Panel Takes Up Digital Licensing

  U.S. Register of Copyrights Marybeth Peters
  Phil Farnsworth

When indoor plumbing first became widely available in the United States, homeowners must have been thrilled by the prospect of water-however much you needed-suddenly available at the twist of a faucet.

For music lovers, a similar abundance might soon be upon us: any song, anytime, anywhere, for a nominal monthly subscription fee.

That's the forecast from a growing number of music industry analysts, who believe that the digital phenomenon has sparked a mass movement away from the concept of owning recordings of your favorite music, toward a new model of instant, all-encompassing access. At "Envisioning 21st-Century Music Business Models," a lively panel discussion sponsored by Berklee's Music Business/Management Department and Professional Education Division, about a dozen industry experts convened to debate the pros and cons of music's rapidly changing delivery systems.

For musicians, the situation creates an unresolved dilemma. While many independents have found new ways to reach an audience, it's not always clear how they will get paid.

After opening remarks by Marybeth Peters, the U.S. register of copyrights, on the changing nature of copyright law, the panel waded into the murky swamp of the issues at hand. Does a creative work have value if you can't put your finger on it? Do record companies have a future in a world in which physical product is no longer desired? And if every working artist is part of an enormous pool of contributors who draw from a collective income, who will administer those payments, and how?

Dave Kusek, the vice president of Berklee Media and coauthor of The Future of Music, began by outlining the concept of music flowing like water. He acknowledged that this utopian vision for music delivery faces many obstacles before it can become a reality. But just a few years ago, he was thrown out of record company offices for raising the prospect; now, he says, they're increasingly willing to listen.

Albhy Galuten '68, a longtime songwriter and producer (with 18 number-one singles) who is now vice president of digital media strategy at Sony Corporation of America, said that the biggest problem the industry faces is sociological. When younger generations view music as "free" and don't feel guilty about taking it without paying, the culture needs to establish "some new mechanism where the creative arts are funded."

Several panelists described aspects of the business in which musicians have discovered new revenue streams. Jennifer Link, a Berklee graduate who is now an executive at the ad-supported digital download service SpiralFrog, explained how downloads might work something like radio: seemingly free to the consumer but supported by commercial advertising.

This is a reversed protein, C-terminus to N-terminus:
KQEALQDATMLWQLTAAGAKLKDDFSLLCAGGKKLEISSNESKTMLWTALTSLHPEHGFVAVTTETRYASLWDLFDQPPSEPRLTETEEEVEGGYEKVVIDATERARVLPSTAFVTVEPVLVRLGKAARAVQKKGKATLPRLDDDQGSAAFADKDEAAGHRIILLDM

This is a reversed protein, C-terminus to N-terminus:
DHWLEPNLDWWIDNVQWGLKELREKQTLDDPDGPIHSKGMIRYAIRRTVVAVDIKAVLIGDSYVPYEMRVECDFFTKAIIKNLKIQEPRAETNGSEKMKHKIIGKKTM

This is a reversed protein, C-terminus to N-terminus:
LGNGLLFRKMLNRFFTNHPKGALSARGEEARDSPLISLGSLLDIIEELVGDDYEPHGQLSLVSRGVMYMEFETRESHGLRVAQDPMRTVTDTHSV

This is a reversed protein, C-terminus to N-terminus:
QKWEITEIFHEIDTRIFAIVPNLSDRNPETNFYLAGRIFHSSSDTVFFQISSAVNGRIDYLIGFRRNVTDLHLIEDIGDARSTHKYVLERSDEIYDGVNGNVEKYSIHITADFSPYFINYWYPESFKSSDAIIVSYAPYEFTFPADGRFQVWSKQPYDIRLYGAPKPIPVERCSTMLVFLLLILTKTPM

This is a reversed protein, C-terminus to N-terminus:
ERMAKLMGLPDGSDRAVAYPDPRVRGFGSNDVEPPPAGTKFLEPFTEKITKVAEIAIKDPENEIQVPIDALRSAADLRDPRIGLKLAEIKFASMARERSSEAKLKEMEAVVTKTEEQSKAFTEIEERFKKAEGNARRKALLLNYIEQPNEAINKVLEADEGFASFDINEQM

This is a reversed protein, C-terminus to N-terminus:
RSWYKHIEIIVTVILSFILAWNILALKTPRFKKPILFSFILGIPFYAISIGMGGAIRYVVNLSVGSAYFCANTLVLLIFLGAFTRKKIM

Eric Giler of Groove Mobile reported that his company has found that young people-the same people who believe that music should be free-are perfectly willing to pay for ringtones and video for their cell phones when convenience is a factor. And Gregg Latterman, founder of Aware, a grass-roots scouting affiliate of Columbia Records that discovered John Mayer and Guster, among others, discussed how film, television, and ad placements have superseded record sales as critical income for many of his artists.

Singer Brandi Carlile, Latterman said, has sold 250,000 records without realizing a dime in royalty money. But prominent exposure on Grey's Anatomy has earned her a steady stream of income in the form of sync licenses, "And that goes directly into her pocket," Latterman said. "It's cool to watch these checks come in."

With such a growing number of revenue options, artists will need some sort of universal licensing agreement to collect on their behalf, said Susan Butler, who covers legal issues for Billboard magazine. She says it's a potential quagmire. The European Commission hasn't even gotten past arguing about where to hold its meetings to discuss such a model.

"These concepts," said Butler, "are not easy for anybody to understand." That, the panelists agreed, is a major part of the problem. Galuten joked that he doesn't want to have to become a "network operator" in order to integrate all the sources of music (such as cell phones, portable players, and home entertainment systems) that he owns.

But while this brave new world can be overwhelming to contemplate, some old-schoolers continue to succeed. Newbury Comics cofounder Mike Dreese said that his company posted bigger sales last year than the year before, partly because of an increased focus on online sales of physical product. The Newbury Comics of the world, he said, exist to offer an alternative to big-box behemoths, such as Wal-Mart, which stock only those titles that sell in quantity.

And according to others such as Berklee student Kenny Czadzeck, the talent buyer at Café 939, the forces for ownership of physical recordings remain compelling. "It's hard to say [music] is being devalued across the board," said. "Autograph seekers at gigs will still buy vinyl, he said, because "you can't sign a file."